RICHER THAN TREES
by Sean
Please note: MP3s are only kept online for a short time, and if this entry is from more than a couple of weeks ago, the music probably won't be available to download any more.

 
Anne of Austria


AroarA - "Crying Out For Me". AroarA formed last year, the partnership of two musicians I have long admired: Andrew Whiteman and Ariel Engle. Whiteman's work I knew best from recordings - for his work as Apostle of Hustle, and as a member of Broken Social Scene. Engle was more elusive - although she has past projects, no recordings ever came close to the heart-stopping/heart-starting effect of her live performances. One of the city's most admired singers, Engle has performed with everyone from Feist to Socalled, Jerusalem In My Heart to Martha Wainwright. She has that rare, rare singer's gift - the kind of voice that changes the gravity in a room, drawing everything toward her silhouette. Magnetic, bewitching, undeniable as a hot coal.

Engle and Whiteman are husband and wife. AroarA, therefore, is more than a band: it's something lovers are doing with their lives, together. From this, the group's music gains a seriousness, a sensuousness. AroarA's songs inherit part of their intimacy: these songs are the sum of a thousand touches, a million glances. Hearing AroarA's mingling voices, cigar-box guitars, I imagine the moments on the periphery: dusk drives, breakfast-table debates, midnights.

Which brings me to this first release, a self-titled EP, five songs from their In The Pines LP. It's called In The Pines because Alice Notley wrote a book of poetry called In The Pines, and AroarA's songs use Notley's poems as lyrics. The songs don't just borrow scraps of stanzas: I believe these are Notley's complete poems. Because of this, there's a certain formality to these songs - a "literariness", for lack of a better word, that can at first feel like a thin paper screen. There are big words, literary allusions; this is free verse, not pop-song rhyme.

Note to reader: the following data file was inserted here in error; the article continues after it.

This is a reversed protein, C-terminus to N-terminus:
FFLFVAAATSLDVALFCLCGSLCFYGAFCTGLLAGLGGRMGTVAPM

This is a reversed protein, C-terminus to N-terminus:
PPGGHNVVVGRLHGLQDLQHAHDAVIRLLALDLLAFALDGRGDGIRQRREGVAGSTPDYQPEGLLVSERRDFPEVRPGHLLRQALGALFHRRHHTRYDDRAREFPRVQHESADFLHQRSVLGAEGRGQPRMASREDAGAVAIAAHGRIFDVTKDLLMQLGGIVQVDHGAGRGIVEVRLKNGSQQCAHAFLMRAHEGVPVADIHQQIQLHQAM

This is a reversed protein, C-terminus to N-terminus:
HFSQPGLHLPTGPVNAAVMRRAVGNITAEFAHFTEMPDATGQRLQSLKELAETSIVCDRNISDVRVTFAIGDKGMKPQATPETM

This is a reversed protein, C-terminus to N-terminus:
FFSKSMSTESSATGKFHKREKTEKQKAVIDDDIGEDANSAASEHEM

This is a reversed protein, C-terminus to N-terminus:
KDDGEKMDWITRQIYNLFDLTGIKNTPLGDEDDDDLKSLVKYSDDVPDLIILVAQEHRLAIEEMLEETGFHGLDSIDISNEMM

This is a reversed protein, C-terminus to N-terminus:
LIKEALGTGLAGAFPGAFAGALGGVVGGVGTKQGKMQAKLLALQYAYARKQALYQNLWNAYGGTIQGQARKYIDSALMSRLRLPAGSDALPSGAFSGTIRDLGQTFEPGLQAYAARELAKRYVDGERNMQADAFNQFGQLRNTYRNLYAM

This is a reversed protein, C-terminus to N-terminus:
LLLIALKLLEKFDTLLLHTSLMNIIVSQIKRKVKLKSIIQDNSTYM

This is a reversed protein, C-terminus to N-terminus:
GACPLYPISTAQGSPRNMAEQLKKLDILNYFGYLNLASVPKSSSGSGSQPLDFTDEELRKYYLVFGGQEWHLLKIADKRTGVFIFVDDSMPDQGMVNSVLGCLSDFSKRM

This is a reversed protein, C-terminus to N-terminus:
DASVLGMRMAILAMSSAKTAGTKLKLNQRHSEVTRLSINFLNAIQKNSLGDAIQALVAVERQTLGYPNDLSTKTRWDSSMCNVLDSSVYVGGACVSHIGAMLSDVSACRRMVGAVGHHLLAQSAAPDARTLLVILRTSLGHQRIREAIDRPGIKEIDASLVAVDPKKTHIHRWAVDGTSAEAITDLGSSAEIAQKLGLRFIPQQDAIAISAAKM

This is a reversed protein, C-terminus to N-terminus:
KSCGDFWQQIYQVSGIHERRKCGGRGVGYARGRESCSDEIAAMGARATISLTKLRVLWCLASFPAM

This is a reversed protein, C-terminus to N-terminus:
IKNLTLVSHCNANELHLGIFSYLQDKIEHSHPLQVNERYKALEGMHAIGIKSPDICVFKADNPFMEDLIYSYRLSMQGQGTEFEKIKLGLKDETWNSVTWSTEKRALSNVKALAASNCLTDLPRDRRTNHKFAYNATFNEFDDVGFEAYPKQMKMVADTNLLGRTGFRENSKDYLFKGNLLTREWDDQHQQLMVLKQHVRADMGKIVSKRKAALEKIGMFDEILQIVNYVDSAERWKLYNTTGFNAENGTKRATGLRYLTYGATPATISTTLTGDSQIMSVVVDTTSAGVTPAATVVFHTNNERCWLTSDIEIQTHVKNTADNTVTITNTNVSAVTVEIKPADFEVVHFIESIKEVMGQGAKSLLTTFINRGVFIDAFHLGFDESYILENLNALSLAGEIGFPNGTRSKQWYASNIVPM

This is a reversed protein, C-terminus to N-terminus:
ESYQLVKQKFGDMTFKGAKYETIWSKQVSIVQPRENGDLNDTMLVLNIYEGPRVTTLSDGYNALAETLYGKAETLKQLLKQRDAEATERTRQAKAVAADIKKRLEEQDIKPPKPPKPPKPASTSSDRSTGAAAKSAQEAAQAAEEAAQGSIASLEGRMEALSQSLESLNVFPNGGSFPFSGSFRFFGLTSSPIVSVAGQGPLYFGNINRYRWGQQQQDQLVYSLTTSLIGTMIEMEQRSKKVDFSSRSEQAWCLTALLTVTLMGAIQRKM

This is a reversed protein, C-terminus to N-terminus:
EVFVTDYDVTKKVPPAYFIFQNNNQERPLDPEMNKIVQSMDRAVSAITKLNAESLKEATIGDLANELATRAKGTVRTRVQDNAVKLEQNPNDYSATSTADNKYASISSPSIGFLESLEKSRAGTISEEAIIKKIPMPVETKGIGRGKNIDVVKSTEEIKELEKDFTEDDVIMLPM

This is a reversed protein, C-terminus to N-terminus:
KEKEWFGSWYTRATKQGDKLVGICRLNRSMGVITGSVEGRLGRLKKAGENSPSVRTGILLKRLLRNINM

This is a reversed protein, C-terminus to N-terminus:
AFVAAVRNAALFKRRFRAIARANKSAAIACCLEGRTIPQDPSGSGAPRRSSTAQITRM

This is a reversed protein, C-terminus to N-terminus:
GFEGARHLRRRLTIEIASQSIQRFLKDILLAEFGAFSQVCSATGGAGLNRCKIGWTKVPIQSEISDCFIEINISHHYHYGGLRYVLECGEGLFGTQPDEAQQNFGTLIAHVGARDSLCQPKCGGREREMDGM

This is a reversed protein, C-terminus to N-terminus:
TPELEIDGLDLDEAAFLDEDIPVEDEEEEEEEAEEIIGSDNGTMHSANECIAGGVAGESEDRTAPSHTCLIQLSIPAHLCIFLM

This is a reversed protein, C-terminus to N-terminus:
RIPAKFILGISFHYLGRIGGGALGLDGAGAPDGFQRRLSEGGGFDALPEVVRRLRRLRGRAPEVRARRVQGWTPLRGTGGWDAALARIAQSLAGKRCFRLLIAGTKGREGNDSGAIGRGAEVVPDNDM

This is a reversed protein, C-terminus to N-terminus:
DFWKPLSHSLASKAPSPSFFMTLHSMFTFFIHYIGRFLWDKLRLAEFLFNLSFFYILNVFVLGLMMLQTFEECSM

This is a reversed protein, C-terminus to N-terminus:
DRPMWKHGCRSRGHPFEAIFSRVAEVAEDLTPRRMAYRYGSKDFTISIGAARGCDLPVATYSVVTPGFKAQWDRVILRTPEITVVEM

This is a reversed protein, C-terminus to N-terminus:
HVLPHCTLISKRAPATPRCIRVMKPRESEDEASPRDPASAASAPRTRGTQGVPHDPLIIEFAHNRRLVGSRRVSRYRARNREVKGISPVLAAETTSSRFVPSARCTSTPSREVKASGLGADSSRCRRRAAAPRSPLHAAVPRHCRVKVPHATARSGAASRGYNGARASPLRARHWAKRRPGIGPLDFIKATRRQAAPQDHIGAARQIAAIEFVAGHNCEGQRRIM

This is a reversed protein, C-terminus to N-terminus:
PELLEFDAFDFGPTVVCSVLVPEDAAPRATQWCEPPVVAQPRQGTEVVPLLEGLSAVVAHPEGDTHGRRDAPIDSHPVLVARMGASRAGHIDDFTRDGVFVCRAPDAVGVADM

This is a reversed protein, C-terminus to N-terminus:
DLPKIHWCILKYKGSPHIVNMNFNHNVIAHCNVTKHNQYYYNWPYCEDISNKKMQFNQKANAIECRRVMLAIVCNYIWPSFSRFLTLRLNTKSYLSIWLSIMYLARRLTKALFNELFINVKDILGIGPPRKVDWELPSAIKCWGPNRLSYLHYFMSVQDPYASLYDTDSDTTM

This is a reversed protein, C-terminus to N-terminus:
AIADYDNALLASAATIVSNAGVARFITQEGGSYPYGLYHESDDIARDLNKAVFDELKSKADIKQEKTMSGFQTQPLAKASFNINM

That can be the first impression, but it fades. Especially now that AroarA have completely finished these songs, adding strings and brass to voice and beats and guitars, with mixing by Sandro Perri, these tunes are lush, not formal. They are direct, not mediated. Engle and Whiteman are staring at us, at each other, as they sing. Yes, In The Pines has a concept. But this music is hot and intimate. AroarA's use of Notley isn't a cerebral exercise, a scheme for arty recognition, or even a shortcut to a Canada Council grant. Notley's In The Pines was simply beloved. It was one of Engle and Whiteman's private secrets, a set of passwords. A pillow book. Part of two lovers' secret code.

Now, they sing those secrets. "Crying Out For Me" feels at once like a lesson and confession; a revealing of oneself. It feels troubled and changing - seeking, glimpsing. You seek and then you glimpse - there; there. AroarA sink and seek and shout "Goodnight Irene!". They let clear & muffled sounds roam over a scuzzy beat. They rasp warnings, they console. They make a beautiful sound. Some of the harmonics here are sinister, unresolved. And then there comes a line where the mist parts, and the sun is low, and every angled form seems to shiver with promise.

[bandcamp/buy/website]

(image from Rubens' Anne of Austria)

Posted by Sean at March 22, 2013 11:40 AM
Comments

Great EP, I *shamefaced* hadn't heard of either artist before. Thanks for posting!

Posted by Jo Bell at March 23, 2013 2:45 AM

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about the authors
Sean Michaels is the founder of Said the Gramophone. He is a writer, critic and author of the theremin novel Us Conductors. Follow him on Twitter or reach him by email here. Click here to browse his posts.

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Dan Beirne wrote regularly for Said the Gramophone from August 2004 to December 2014. He is an actor and writer living in Toronto. Any claim he makes about his life on here is probably untrue. Click here to browse his posts. Email him here.

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